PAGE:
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    PNS Daily News - July 7, 20150 


    A variety of issues on today's nationwide rundown including; Kentucky getting feedback on updated fracking regulations, while activists are arrested in California protesting oil trains; a U-S District Judge being asked to intervene in the Illinois budget mess to protect vulnerable children; and a wild ride for Washington State workers comes to a happy ending.

Environment

PHOTO: Landowners concerned about the impact of deep-well fracking in Kentucky are displaying signs like this one as the state moves forward with the controversial method of oil and gas drilling. Photo credit: Greg Stotelmyer.

BEREA, Ky. – Bracing for a boom in deep-well fracking, state lawmakers revised Kentucky's regulations on oil and gas production in March. Environmentalists and landowners will now get to express their views about the regulatory revisions in a trio of public meetings across the commonwealth, b ...Read More

GRAPHIC: A new study from the U.S. Geological Survey finds the water footprint of hydraulic fracturing is increasing. An average horizontal gas well consumed over five million gallons of water in 2014, up from around 177,000 gallons in 2000. Graphic courtesy U.S. Geological Survey.

DENVER – A new study from the U.S. Geological Survey (USGS) shows water used for hydraulic fracturing, better known as "fracking," is on the rise across the nation. The study found water use in horizontal drilling at gas wells was 28 times higher in 2014 than in 2000, and each gas well now ta ...Read More

PHOTO: Activist Emily Heffling of the group ForestEthics is detained Monday for trying to hang an anti-oil train banner on the Benicia-Martinez railroad bridge east of Vallejo. Photo credit: Jay Carmona/ForestEthics.

MARTINEZ, Calif. – Two activists protesting oil trains were detained by the California Highway Patrol on Monday while attempting to unfurl a banner on the Benicia-Martinez railroad bridge, one of several bridges which crosses the Carquinez Strait east of Vallejo. The large banner, with the me ...Read More

PHOTO: Activists are gathering signatures for a state constitutional amendment authorizing third-party sales of electricity to encourage more solar power. Photo courtesy Southern Alliance for Clean Energy.

TALLAHASSEE, Fla. – The Floridians for Solar Choice constitutional amendment effort is moving quickly to get on the 2016 ballot. Backers say they've gathered more than 100,000 signatures, exceeding the 10 percent necessary to submit the language to the state Supreme Court. Stephen Smith, boar ...Read More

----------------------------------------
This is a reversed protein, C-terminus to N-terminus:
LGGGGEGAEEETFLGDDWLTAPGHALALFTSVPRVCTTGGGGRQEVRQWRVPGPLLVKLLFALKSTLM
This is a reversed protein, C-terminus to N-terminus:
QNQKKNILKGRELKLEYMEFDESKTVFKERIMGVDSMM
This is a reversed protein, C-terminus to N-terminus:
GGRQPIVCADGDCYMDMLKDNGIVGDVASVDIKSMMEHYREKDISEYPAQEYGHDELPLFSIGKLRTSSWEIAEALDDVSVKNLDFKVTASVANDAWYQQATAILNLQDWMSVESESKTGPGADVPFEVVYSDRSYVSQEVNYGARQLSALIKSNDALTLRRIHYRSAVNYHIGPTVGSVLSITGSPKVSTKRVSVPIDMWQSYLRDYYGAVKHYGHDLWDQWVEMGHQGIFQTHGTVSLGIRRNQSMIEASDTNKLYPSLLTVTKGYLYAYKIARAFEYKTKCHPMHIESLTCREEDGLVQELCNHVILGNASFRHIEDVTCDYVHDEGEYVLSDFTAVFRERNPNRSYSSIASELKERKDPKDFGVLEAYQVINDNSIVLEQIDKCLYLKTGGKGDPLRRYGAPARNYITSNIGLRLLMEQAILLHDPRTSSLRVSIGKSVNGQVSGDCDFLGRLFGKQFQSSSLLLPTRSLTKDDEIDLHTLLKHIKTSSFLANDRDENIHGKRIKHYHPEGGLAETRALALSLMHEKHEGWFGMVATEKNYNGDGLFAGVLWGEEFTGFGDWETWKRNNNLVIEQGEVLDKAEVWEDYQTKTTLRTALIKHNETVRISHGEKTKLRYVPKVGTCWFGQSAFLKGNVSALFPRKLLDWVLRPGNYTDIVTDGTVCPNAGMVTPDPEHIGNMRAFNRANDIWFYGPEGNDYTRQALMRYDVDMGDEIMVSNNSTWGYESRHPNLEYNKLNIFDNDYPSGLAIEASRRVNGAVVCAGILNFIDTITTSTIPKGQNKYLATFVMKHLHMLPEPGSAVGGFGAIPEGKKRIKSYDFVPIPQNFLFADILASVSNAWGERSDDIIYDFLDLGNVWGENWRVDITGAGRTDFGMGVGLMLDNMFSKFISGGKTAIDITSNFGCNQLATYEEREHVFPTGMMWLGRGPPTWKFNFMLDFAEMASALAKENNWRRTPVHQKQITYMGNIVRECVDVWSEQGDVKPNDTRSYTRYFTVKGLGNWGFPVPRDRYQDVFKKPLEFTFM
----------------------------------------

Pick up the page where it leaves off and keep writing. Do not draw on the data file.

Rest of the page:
PHOTO: The Michael Fields Agricultural Institute wants more farmers to be aware of the Transition Incentives Program (TIP). Millions of TIP dollars are available to connect retiring farmers with beginners who need land to produce crops. Photo courtesy Michael Fields Agricultural Institute.

EAST TROY, Wis. – Millions of dollars are being made available through the Transition Incentive Program (TIP) to connect retiring farmers with new farmers. The program is intended to help solve a persistent problem among new farmers seeking access to available farmland. David Andrews, executi ...Read More

PHOTO: More than 200 cougars a year are killed by hunters in Washington. Animal rights' organizations are asking the state Fish and Wildlife Commission to change its recent decision to increase the cougar quota in some hunting units. Photo courtesy Wikimedia Commons.

SEATTLE – The Washington Fish and Wildlife Commission is being asked to rethink its decision to allow more cougars to be killed during hunting season. The recommended quota, based on in-state university research, has been 12 to 16 percent of the cougar population – but the commission in ...Read More

PHOTO: University of Florida research has found the state's rare frosted elfin butterfly population is threatened by controlled burns if those fires are not managed properly and holistically. Photo credit: Matt Thom, U.S. Dept. of Agriculture.

TALLAHASSEE, Fla. – Controlled burns could wipe out rare north Florida butterflies if they're not done with insect habitat in mind, according to a recent University of Florida study. The research found certain butterflies need fire because they feed on plants that only survive when flames wee ...Read More

PHOTO: With Gov. Tom Wolf and legislative Republicans far apart on matters like education funding, one economic analyst says the GOP appears to be using a budget crisis they helped create to push for sweeping changes. Photo courtesy Pennsylvania House Archives.

HARRISBURG, Pa. – Analysts predict Pennsylvania's budget standoff will be short and not too damaging – but they warn that could change if either side holds out for extreme ideological positions. Economist Mark Price, research director at the Pennsylvania Budget and Policy Center, says ...Read More

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